Despite months of lackluster polling, Harris was still the top beneficiary of large dollar donors (those who give more than $200 per year) in California this year. In 2019, according to the most recently available filings, she raised more than $11.5 million from the Golden State’s donor class.

The runner-up for California’s Democratic dollars thus far? Buttigieg.

California donors played a major role in the campaign this year precisely because “they didn’t coalesce around Harris as a favorite daughter and instead provided millions to keep other candidates viable,” said Rose Kapolczynski, a Democratic political consultant.

Harris also earned most of the state’s high profile endorsements — including Gov. Gavin Newsom, Assembly Speaker Anthony Rendon and President Pro Tem Toni Atkins. Just on Monday, Newsom’s office had announced that he would jet to Iowa in mid-December to campaign on  behalf of Harris; the two former San Franciscans have been described as political siblings. As for what his next move might be, the governor has not responded to requests for comment. He did tweet props to Harris:

Bob Mulholland, a Democratic National Committee delegate from Chico who had endorsed Harris, said he did not expect the freed-up endorsees to consolidate around one candidate. Untethered from Harris, there is no consensus second choice, he said. “Many will hold off to determine if anyone else is dropping out.”

So much for the California effect?

When state lawmakers decided to bump up California’s primary election to March 3, it was with the hope that the nation’s largest state would play a more decisive role in choosing presidential nominees.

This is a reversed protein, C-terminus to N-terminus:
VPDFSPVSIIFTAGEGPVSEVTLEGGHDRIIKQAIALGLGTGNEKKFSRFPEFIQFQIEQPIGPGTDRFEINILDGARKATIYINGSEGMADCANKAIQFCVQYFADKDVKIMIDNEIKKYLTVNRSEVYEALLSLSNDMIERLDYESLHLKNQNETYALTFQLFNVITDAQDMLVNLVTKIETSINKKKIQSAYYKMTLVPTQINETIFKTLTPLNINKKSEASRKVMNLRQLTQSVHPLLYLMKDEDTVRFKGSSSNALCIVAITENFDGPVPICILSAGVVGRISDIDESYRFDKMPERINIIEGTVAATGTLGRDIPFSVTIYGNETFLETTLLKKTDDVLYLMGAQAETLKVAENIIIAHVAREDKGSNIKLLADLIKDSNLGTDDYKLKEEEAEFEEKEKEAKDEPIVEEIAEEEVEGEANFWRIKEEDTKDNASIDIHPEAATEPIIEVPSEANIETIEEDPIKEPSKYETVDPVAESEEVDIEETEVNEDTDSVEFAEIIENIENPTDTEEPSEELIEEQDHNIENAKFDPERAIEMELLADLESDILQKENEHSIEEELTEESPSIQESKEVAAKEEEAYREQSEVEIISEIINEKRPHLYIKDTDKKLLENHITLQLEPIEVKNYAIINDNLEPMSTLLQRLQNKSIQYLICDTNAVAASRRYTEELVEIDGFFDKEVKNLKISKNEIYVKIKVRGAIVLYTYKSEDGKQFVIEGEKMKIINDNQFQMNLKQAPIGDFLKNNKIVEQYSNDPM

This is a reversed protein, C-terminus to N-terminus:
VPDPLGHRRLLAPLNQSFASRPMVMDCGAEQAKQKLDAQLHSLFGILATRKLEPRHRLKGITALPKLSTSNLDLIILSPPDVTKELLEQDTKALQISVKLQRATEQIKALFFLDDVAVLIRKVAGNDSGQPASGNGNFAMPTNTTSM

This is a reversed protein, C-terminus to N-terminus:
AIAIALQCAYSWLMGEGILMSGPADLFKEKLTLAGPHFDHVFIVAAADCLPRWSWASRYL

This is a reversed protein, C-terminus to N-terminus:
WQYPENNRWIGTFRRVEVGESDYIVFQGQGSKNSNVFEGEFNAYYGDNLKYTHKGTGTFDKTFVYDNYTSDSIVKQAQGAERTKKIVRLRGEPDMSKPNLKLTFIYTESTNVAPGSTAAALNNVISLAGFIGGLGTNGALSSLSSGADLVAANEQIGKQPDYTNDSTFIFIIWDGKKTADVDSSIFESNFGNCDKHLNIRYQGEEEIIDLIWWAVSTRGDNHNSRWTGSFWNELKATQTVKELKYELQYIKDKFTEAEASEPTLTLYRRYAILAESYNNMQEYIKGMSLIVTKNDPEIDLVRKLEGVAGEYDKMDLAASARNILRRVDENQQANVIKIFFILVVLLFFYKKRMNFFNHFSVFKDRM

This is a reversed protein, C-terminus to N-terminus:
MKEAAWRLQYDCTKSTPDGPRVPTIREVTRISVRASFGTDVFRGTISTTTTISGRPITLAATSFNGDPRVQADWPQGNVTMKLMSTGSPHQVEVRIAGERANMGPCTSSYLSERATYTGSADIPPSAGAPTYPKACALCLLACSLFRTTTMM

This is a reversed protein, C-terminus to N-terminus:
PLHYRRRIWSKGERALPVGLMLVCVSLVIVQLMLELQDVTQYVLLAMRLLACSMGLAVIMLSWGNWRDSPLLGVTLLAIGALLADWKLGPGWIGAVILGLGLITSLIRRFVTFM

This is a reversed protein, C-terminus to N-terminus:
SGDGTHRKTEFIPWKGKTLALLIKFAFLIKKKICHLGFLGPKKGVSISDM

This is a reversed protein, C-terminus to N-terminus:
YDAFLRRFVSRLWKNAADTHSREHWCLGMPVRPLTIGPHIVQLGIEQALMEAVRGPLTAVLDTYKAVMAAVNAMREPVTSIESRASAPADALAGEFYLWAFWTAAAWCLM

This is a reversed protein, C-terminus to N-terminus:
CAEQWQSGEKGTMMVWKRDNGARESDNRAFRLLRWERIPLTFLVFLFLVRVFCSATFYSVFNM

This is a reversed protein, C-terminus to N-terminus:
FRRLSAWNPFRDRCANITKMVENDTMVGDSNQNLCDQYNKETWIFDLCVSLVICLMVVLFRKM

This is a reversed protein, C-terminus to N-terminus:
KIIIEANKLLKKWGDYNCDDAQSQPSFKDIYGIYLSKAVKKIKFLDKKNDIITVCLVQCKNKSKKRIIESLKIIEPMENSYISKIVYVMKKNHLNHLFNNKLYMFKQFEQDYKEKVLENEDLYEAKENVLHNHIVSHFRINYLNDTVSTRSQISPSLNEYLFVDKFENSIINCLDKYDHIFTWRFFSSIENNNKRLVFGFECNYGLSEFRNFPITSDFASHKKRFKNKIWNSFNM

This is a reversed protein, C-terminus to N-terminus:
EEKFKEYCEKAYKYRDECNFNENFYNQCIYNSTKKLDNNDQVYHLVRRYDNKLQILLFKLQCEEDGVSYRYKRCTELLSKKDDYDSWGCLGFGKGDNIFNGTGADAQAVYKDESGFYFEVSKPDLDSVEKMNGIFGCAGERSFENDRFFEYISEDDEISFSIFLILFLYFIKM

March may not have been early enough to help Harris, said Corey Cook, a political scientist at St. Mary’s College.

“The thing that people didn’t understand is that with so many candidates in the field, the pre-primary was going to be so grueling that it would winnow the field a lot sooner,” he said. “My sense is that we’re going to see a few more candidates drop out before the end of the year.”

It’s not clear that an early vote from California would have helped Harris much anyway. Despite being the junior senator of the state, she was floundering in the low double digits here — only a few points higher than her polling in other states. According to a new survey that the Institute of Governmental Studies conducted for The Los Angeles Times, 61 percent of California’s likely Democratic primary voters felt that Harris should drop out.

That isn’t to say that Harris would have had no chance had she been able to hold out a bit longer, said Political Data’s Mitchell.

“In a 16-way race” polling in the high single digits “isn’t the end of the world,” said Mitchell. “I think it’s unfortunate for her and her backers that the money wasn’t there.”

Presidential candidates have until Dec. 26 to remove their names from consideration on the California primary ballot.

Critics — both outside and inside the Harris operation — have blamed the campaign’s leadership for poor financial management. But Christine Pelosi, chair of the California Democratic Party Women’s Caucus, said critical coverage of the Harris campaign and its inability to raise enough money was in part the result of “sexism” and “misogynoir” (misogyny aimed at black women).

Reporters were writing “post-mortems before there was even a mortem,” she said. “The money was just absolutely insurmountable and you can’t raise it if people come to assume that you can’t raise it. It becomes a self-fulfilling prophecy.”